• Chipotle feta: It’s only a matter of time before Chipotle takes over mainstream kitchens — feta is already a go-to for many. Combine the two and you’ll get a match made in bun-heaven.
  • Truffle mayo: Up your mayonnaise game with a bit of truffle oil, truffle mushrooms and a bit of mustard to bind that burger up nicely.

The texture is also key; and don’t be afraid to open out the burger. At Double Roti, their Mexican burgers come with an in-house nachos and salsa sauce which, rather than having the diner embarrassingly catching bites falling out of their mouth, will make for a pleasing meal.

But sometimes it doesn’t go according to plan because demographics are, well, everything. Mrinmoy and Japtej aver that the level of experimentation can only go so far. “I can’t tell you the number of times I’ve tried a new sauce and it just doesn’t sit well with Indian diners. Indians want more spice and less of sodium,” says Mrinmoy, shrugging. Japtej agrees, adding, “We once experimented with maple bacon, which is huge internationally, but it was poorly received here.”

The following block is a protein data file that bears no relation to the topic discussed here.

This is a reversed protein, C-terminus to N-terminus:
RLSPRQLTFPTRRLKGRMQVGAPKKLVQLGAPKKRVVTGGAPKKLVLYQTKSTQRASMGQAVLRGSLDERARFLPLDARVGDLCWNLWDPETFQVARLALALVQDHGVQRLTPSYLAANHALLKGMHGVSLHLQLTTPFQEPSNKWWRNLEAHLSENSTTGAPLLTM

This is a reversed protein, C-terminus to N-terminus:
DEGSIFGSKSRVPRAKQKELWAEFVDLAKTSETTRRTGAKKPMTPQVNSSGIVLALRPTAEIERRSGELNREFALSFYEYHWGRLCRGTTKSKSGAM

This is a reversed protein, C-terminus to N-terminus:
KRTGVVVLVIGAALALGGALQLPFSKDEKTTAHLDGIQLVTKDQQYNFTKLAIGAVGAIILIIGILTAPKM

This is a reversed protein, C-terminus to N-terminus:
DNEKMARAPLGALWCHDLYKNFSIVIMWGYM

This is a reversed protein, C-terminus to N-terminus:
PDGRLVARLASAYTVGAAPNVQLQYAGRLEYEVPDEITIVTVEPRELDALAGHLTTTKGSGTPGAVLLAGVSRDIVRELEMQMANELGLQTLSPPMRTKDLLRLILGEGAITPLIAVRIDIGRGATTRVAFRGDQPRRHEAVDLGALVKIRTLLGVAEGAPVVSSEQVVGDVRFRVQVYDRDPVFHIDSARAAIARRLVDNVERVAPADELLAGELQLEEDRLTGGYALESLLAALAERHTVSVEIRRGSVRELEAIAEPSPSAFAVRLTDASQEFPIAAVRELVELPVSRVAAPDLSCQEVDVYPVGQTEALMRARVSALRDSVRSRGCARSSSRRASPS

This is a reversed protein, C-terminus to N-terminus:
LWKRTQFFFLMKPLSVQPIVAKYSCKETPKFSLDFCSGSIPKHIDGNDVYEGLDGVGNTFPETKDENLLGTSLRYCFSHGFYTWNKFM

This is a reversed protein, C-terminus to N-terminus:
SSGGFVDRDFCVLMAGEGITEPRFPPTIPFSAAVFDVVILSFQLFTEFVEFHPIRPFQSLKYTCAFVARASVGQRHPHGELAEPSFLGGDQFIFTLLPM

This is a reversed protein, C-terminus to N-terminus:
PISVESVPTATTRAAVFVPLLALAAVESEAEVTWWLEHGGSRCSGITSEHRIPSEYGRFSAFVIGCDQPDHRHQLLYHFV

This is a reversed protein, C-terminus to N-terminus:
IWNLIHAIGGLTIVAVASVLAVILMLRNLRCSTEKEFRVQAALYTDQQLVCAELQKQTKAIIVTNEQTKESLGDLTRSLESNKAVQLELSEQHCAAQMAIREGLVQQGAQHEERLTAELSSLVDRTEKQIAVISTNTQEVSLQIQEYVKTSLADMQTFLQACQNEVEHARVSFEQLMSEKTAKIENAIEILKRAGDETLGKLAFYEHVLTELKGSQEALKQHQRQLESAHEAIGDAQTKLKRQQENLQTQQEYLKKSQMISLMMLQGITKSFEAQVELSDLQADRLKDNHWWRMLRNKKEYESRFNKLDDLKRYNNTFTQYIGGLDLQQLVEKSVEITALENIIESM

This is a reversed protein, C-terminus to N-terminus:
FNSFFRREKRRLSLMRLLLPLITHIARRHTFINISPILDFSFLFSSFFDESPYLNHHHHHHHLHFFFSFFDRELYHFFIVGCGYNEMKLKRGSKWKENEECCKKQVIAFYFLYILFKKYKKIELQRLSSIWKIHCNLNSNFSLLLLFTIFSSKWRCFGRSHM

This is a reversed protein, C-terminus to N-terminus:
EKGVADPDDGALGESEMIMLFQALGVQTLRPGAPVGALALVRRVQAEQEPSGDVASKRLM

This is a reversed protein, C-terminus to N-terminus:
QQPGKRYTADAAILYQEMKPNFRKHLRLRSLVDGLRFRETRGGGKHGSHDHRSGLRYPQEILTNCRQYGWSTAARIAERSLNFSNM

Given how we love our comfort zones, not all of us want to step beyond our kitchens for the perfect burger — sometimes, it’s been in front of us all this time. Rishim is all about empowering what’s already in the kitchen. “We like to work backwards, seeing what’s already there, like with the XO sauce. The ingredients can’t be plated but they’re fresh and delicious. That usually turns out great results.”